A lot of people find themselves in jail and charged with driving under the influence (DUI). It's one of the most common reasons for an arrest. That is mainly because the laws concerning impaired driving don't give law enforcement any leniency when it comes to taking those accused of drunk driving off the roads. In the past, many of those stopped and found to be a bit impaired would be driven home and let off with a warning.
After an arrest, you must be arraigned before you can be bailed out. However, in some locations, those charged with DUI are released within a day or so (if they are sober) and given paperwork to return to court. If you are to be arraigned, here is what to expect.
What Happens During an Arraignment?
An arraignment will be brief, but several topics are covered. The below provides a general idea of what to expect at your arraignment although things can vary from place to place.
You are officially informed of your charges. DUI charges are known under several names. In most cases, you can expect to be charged with a misdemeanor unless the charges are elevated to a felony. That usually follows special circumstances like having a minor in the vehicle, being involved in an accident, and other accompanying crimes.
Most of the time, you are asked to enter a preliminary plea. It's known as preliminary because you can always change your plea later. If you had a criminal defense lawyer advising you, you would be told to plead not guilty at the arraignment. That plea is to be expected and is very common.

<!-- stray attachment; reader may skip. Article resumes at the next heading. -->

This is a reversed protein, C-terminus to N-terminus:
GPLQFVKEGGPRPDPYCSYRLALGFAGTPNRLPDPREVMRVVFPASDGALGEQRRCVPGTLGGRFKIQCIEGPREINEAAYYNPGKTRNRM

If you are not represented by a lawyer, you may be asked if you think you can +afford one. If you cannot, you must fill out some paperwork pledging that you don't have the financial resources to afford a lawyer. This document refers you to the public defender's office. While you can get legal help from the public defender, you may not get the personalized attention and help you would with a private attorney.
Almost all DUI arrests result in bail. Bail allows defendants to be released from jail after paying a sum of money. Bail also comes with rules to follow. Bail is meant to secure your release until you return for your court hearings and other judicial events.
Once out on bail, turn your attention to securing a lawyer to help you with your DUI charge.
Consult a DUI lawyer today to learn more.